TSA security officers are caught stealing electronics from passengers at airports

Ever lose something while traveling? Maybe you forgot it at a security checkpoint or the item disappeared from your baggage. If a passenger does forget their things at checkpoints then TSA agents are supposed to contact the passenger to try to return the stuff; or if an agent has to open checked-in baggage (locking it doesn’t matter — they break locks if they can’t open them), the agents are not supposed to take keep anything unless it is illegal. Too bad there are hundreds of TSA agents that feel otherwise.

ABC’s Nightline recently investigated theft by TSA agents at airports. As part of this investigation, Nightline ran checked-in bags at various airports around the United States that held cash and electronics, and purposefully forget electronics at TSA security checkpoints. All the checked-in bags returned with all contents inside and all the forgotten electronics were eventually returned — except for one iPad.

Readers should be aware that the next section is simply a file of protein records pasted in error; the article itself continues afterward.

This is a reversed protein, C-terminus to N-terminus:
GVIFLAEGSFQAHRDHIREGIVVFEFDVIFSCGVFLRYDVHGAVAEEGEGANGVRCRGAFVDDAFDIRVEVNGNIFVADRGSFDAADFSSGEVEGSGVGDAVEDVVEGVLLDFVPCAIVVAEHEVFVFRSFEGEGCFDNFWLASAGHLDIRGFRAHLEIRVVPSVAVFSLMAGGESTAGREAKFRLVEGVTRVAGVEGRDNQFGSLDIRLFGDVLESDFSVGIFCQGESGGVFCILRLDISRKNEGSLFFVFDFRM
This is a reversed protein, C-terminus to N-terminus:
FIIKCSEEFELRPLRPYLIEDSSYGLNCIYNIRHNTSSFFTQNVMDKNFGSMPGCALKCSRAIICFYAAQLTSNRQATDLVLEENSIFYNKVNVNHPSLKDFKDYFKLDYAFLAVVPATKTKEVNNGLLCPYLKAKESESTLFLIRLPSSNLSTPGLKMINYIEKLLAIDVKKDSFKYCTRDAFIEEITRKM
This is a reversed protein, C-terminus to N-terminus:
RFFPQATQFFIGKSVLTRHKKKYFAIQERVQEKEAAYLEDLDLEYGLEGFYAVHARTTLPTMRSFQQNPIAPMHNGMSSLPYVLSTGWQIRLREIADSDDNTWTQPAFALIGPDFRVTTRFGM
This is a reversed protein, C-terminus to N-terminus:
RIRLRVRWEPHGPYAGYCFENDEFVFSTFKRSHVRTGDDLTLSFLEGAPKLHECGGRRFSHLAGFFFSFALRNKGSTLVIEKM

Andy Ramirez, a TSA agent in Orlando, took it upon himself to take Nightline’s forgotten iPad home. Nightline used the iPad’s “Find my iPad” feature to watch as the iPad moved away from the airport and finally end up at Ramirez’s house. Nightline gave Ramirez two weeks to return the iPad on his own (as he should have) but after he didn’t, they showed up — with camera in tow — at Ramirez’s house asking him about it. Ramirez of course denied it at first but after Nightline used the remote siren feature, Ramirez coughed up the iPad. The kicker? He blamed his wife for stealing it. You can watch it all go down in the following seven minute video:

As the video points out, Ramirez isn’t alone. There are hundreds of TSA agents that have been convicted for stealing items from passengers, with one agent stealing upwards of $800,000 worth of merchandise over the time span of a few years. There are probably even more that have not been caught, yet.

While I’m sure for every crook there are dozens of honest TSA workers, this really does put a question mark above the TSA. In fact, I recently traveled and, upon return, found some things missing from my checked-in, locked bags. (Nothing expensive.) My parents promptly blamed the TSA. I defended the TSA. Guess the joke’s on me.

[via CNET]

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